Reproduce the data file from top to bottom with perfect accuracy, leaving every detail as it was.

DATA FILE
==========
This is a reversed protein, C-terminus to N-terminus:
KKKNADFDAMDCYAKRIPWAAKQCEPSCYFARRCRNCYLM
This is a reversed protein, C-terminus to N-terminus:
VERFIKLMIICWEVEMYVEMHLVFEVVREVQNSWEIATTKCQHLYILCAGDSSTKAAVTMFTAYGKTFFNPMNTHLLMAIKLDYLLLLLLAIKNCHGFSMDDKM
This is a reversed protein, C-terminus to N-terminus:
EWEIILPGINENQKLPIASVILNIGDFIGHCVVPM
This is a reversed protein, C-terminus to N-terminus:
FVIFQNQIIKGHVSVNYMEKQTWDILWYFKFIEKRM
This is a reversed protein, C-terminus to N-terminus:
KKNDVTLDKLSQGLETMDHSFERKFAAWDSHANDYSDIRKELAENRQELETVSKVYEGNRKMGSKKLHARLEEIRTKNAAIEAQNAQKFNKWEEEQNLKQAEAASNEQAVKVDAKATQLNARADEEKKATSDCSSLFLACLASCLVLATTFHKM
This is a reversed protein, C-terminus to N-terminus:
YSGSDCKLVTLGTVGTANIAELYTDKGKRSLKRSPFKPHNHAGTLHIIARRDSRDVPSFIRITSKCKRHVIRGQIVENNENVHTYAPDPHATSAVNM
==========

This is a reversed protein, C-terminus to N-terminus:
KKKNADFDAMDCYAKRIPWAAKQCEPSCYFARRCRNCYLM
This is a reversed protein, C-terminus to N-terminus:
VERFIKLMIICWEVEMYVEMHLVFEVVREVQNSWEIATTKCQHLYILCAGDSSTKAAVTMFTAYGKTFFNPMNTHLLMAIKLDYLLLLLLAIKNCHGFSMDDKM
This is a reversed protein, C-terminus to N-terminus:
EWEIILPGINENQKLPIASVILNIGDFIGHCVVPM
This is a reversed protein, C-terminus to N-terminus:
FVIFQNQIIKGHVSVNYMEKQTWDILWYFKFIEKRM
This is a reversed protein, C-terminus to N-terminus:
KKNDVTLDKLSQGLETMDHSFERKFAAWDSHANDYSDIRKELAENRQELETVSKVYEGNRKMGSKKLHARLEEIRTKNAAIEAQNAQKFNKWEEEQNLKQAEAASNEQAVKVDAKATQLNARADEEKKATSDCSSLFLACLASCLVLATTFHKM
This is a reversed protein, C-terminus to N-terminus:
YSGSDCKLVTLGTVGTANIAELYTDKGKRSLKRSPFKPHNHAGTLHIIARRDSRDVPSFIRITSKCKRHVIRGQIVENNENVHTYAPDPHATSAVNM